Skip to main content

losing ground

Counters track bird populations

, The Hamilton Spectator,
(Dec 24, 2008)

Hamilton bird watchers will cover a little less ground during the annual Christmas Bird Count Dec. 26.

The birders, participating in the local count for the Hamilton Naturalists Club (HNC), walked 198 kilometres last year to tally 64,054 birds.

But Tom Thomas, the HNC's count co-ordinator, says the counters may cover less distance this year. "Urban sprawl" -- subdivision and road construction within the designated 24-kilometre radius for the count centred on Dundurn Castle -- has steadily reduced grasslands, fields and habitat.

"The owlers (those who count owls) have a tough time hearing the birds because of traffic," Thomas says.

Nevertheless, he expects 70 or 80 counters to turn out for the species count on Boxing Day for the challenge of finding birds, a walk in the fresh air and a love of the environment in the field.

Begun in 1921, the Hamilton count is part of the 109th annual count for naturalists across the continent. The annual one-day count is done between Dec. 14 and Jan. 5.

Forty Ontario Nature member groups will participate across the province this year.

The event began in New York in 1900 when ornithologist Frank Chapman, editor of Bird-Lore magazine, suggested naturalists count birds Christmas Day instead of gathering and shooting them, which had been the prevailing tradition. The idea took hold instantly.

Today there are more than 2,000 individual counts scheduled throughout North America. The data collected has been invaluable for the study of species risk and is used by biologists around the world to monitor the populations of North American birds.

Thomas notes the Hamilton count has been seeing record numbers of common garden and woodland species. They've noticed warblers "staying over" as temperatures during winter have warmed.

Comments

Popular posts from this blog

Where did the water go? Art action in Lot M Parking

West Campus Eco-Art Project  A walking activity and site activation on McMaster’s West Campus.  West Campus Eco-Art Project is a project that incorporates creative walking activities and an artistic site activation connected with the West Campus Redesign Initiative at McMaster University. The initiative provides opportunities for connecting with nature through an on-line informational video, walking excursions and creative activities that deepen knowledge and experience with place in all its complexities (social history, citizen science, ecology and diversity).  Focusing on the Coldwater creek valley on McMaster’s West Campus, participants will learn about the history and unique features of the area and will be invited to then engage with the site through observation, sketching and stencil-making. Stencils will be used to paint text and image on the parking lot asphalt to delineate a blue line that marks an historic water route.  The project is supported by the McMaster Museum of Art (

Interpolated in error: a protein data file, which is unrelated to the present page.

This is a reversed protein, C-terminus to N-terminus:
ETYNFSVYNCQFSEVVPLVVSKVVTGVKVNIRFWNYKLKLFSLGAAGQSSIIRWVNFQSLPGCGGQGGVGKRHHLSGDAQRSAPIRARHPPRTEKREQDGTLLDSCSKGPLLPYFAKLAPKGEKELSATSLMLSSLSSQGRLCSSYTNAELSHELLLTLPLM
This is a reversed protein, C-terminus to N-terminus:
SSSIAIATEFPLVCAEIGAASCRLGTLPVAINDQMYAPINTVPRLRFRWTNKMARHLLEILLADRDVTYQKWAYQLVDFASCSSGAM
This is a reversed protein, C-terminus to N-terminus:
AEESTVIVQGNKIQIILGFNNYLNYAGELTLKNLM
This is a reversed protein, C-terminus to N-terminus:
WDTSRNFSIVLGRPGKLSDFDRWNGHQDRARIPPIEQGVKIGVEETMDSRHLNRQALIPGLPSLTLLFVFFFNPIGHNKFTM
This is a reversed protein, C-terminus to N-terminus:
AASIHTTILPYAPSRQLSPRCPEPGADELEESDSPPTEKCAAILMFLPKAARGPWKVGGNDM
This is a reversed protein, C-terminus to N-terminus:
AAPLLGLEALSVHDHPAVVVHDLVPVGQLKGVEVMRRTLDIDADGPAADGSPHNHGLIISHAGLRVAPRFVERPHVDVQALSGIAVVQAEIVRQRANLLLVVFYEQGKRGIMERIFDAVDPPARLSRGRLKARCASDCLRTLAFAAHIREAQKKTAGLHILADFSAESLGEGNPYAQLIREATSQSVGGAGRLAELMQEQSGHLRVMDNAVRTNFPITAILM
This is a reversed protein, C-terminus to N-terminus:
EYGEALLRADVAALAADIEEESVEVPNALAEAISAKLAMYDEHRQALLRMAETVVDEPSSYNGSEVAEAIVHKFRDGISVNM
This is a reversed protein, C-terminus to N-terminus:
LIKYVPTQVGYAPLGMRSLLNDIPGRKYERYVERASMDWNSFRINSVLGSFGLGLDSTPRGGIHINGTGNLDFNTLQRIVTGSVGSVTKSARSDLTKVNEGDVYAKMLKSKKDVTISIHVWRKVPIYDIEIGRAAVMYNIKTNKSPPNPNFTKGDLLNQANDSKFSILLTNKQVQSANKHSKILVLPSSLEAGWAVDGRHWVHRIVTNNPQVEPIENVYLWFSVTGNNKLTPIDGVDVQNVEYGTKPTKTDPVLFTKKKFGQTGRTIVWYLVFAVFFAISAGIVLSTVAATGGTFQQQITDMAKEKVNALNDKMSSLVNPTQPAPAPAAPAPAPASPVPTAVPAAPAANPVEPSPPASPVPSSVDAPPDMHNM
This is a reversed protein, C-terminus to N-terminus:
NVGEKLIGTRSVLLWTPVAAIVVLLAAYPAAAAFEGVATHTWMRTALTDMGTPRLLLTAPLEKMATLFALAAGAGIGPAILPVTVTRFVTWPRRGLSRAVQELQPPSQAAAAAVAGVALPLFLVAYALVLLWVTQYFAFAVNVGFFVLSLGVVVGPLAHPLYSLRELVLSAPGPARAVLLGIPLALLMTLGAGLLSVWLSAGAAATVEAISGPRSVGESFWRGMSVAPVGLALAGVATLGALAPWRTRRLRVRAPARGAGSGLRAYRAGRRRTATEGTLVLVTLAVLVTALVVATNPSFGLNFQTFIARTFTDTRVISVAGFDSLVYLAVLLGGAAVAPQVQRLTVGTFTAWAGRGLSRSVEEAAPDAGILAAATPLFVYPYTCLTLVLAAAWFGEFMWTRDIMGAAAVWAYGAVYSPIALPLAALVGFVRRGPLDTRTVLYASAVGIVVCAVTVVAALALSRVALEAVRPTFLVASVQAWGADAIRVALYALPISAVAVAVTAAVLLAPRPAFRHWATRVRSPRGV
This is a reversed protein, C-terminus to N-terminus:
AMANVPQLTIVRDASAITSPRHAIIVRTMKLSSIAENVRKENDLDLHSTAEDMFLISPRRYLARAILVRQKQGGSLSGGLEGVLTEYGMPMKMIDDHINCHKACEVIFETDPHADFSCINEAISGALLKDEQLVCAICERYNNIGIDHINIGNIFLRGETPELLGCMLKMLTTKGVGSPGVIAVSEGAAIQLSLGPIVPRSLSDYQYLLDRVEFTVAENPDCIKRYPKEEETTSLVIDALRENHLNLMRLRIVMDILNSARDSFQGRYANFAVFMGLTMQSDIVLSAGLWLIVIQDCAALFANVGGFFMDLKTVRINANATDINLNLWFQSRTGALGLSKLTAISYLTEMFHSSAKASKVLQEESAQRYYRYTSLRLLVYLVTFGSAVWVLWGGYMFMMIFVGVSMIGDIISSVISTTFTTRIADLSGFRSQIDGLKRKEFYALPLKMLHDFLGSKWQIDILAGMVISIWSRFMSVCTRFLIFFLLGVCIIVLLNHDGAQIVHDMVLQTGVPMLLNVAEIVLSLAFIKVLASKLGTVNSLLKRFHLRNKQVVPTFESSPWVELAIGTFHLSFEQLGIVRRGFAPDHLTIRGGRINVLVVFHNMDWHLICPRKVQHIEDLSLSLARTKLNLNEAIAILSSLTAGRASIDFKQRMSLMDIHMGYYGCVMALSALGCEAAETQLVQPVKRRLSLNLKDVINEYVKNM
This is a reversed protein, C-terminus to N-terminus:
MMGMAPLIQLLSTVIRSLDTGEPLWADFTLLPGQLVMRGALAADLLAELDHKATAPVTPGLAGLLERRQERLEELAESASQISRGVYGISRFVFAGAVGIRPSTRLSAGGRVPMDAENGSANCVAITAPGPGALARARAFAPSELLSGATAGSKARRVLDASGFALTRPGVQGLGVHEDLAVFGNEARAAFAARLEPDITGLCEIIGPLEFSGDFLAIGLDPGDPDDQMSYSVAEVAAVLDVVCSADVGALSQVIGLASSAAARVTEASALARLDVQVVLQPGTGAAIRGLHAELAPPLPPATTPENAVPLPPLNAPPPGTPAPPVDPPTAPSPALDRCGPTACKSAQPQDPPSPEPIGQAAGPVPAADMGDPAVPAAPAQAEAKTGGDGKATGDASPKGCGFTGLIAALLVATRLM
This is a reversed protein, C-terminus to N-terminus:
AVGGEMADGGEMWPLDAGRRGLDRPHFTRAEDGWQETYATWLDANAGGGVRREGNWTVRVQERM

McMaster's Parking Problem: Next Level

I'm sharing a recent article published in the Dundas Star News about McMaster's plan to build a - get this - $17-million dollar parking structure. Seventeen million. Yes, $17,000,000.00 That's a lot of money to provide temporary shelter for vehicles of people who choose to drive to campus. We will be following this closely. Here's the article.  Cootes Drive six-storey McMaster University parking garage under review Variances or amendment to zoning bylaw expected to permit parking structure Craig Campbell, Dundas Star News, Friday, March 5, 2021 Zoning bylaw variances, or amendments, could be required for a planned six-storey, 567-space McMaster University parking garage west of Cootes Drive, and north of Thorndale Crescent. University spokesperson Michelle Donavon said the $17-million structure on parking lot K at Westaway Road will help ongoing efforts to re-naturalize parts of the west campus, by moving some surface parking into the structure. “These plans will increa

Binkley's Pond, gone for parking

Jacob Binkley (1806-67), great grandson of Marx [Binkley], built the handsome stone house that still stands at 54 Sanders Blvd at the head of a ravine. The house was completed in 1847 and named Lakelet Vale, as it had a little spring-fed lake at the rear. Binkley's Pond, as it was known, was used for skating, fishing, and good times. It is now the Zone 6 parking lot at McMaster University on the west side of Cootes Drive. Loreen Jerome, The Way We Were "The House that Jacob Built" Ainslie Wood/Westdale Community Association of Resident Homeowners Inc. (AWWCA) http://www.awwca.ca/articles/ Skater's on Binkley's Pond circa 1917, now a McMaster parking lot